The Problem with Sermons

I have a problem with sermons. They don’t just sit there. They want to ambush me. And as such, they just aren’t safe. They burrow into my heart and mind. And, then the Holy Spirit begins to do unanticipated stuff. In short, sermons get out of control.

Oh, it starts peacefully enough because I’m in control. After all I’m the actor; I’m doing the listening to the sermon which enables me to stop listening whenever I want. And, then the unexpected: The sermon comes to life, takes over, and I become not the actor but the object of another’s action. That “other,” the sermon, begins to make all those noisome changes to me.

Of course it’s not the sermon that changes me. Rather it’s God in the sermon. And I discover again that a sermon is possessed of a Power which is greater than I thought. (That seems to be the definition of sermons: they are a mystery filled with power.)

At least that seems to be what happened to me with respect to Dan’s sermon (the First Sunday of Christmas) and Mike’s (Epiphany). Dan invited the congregation to be intentional, not accidental Christians. Mike, hard on Dan’s heals, invited us to enjoy an extended Christmas in which we undertake or renew a journey of expectation of meeting Christ in a new and renewing way.

It sounded good to me. My spirituality can always use a little bumping up, and it seemed a good thing to do— extend Christmas through an intentional, not an accidental act. “Intentionally extending it by being intentional.” It had a nice Christian ring to it.

But were these Dan’s and Mike’s words? Or, were they God’s invitation issued through Dan and Mike, who as postmen of the Divine, brought me a really first-class letter from God?

I heard it as the former.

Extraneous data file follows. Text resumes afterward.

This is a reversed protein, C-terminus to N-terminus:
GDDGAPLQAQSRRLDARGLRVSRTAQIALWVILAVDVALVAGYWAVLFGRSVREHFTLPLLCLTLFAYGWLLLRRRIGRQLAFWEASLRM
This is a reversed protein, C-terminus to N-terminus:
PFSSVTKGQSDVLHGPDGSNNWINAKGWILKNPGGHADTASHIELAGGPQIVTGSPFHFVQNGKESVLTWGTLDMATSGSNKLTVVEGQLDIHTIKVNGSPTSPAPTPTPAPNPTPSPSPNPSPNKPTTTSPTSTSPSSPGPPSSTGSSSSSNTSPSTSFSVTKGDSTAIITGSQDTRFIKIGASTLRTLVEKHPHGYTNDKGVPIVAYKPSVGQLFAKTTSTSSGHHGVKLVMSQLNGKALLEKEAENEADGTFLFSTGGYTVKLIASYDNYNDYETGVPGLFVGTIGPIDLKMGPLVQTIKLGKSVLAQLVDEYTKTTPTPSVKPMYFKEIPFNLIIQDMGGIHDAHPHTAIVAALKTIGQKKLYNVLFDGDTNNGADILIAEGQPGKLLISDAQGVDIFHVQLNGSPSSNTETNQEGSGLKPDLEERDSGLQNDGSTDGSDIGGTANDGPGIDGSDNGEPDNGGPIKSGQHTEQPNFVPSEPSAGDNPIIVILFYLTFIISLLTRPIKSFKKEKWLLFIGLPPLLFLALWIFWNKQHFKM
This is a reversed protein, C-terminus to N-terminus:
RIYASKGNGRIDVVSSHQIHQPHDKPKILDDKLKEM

So here’s the Holy Spirit kicking me in my slovenly ways towards intentionality. And I, in my spiritual tone-deafness, think it is Mike’s and Dan’s inviting me to take part in some benign bucolic exercise.

So I decided to do it. I began by paying intentional attention to parts of the worship service. I chose the doxology. You know the phrases: “… Praise Him, all creatures here below; praise Him above, ye heavenly host….”

(Bear in mind that at this point I think I’m still the actor. But just around the corner….)

As I mused on the doxology, that’s when God begins to act and when I begin to lose control. God begins to paint this picture: All of creation, both on earth and in heaven, singing God’s praises because they recognize God and the undeserved love that He has for His creation. He, the giver of all good things, gives not some things, but all things.

Then picture this. Imagine we’re seeing all of creation, the apostles, the prophets, the martyrs, the angels, the archangels, the whole communion of saints, those untold countless thousands of the faithful whose names we know not. And they are all gathered round the throne of God, adoring Him, and singing those words which are truer than you and I can know at this point, but which are certainly the truest words ever spoken:

“Holy, Holy, Holy Lord God of Hosts;
Heaven and earth are full of your glory.
Glory be to thee, O Lord Most High.”

Ambushed again. Thanks be to God.

I wonder what else God has hidden in our worship service.

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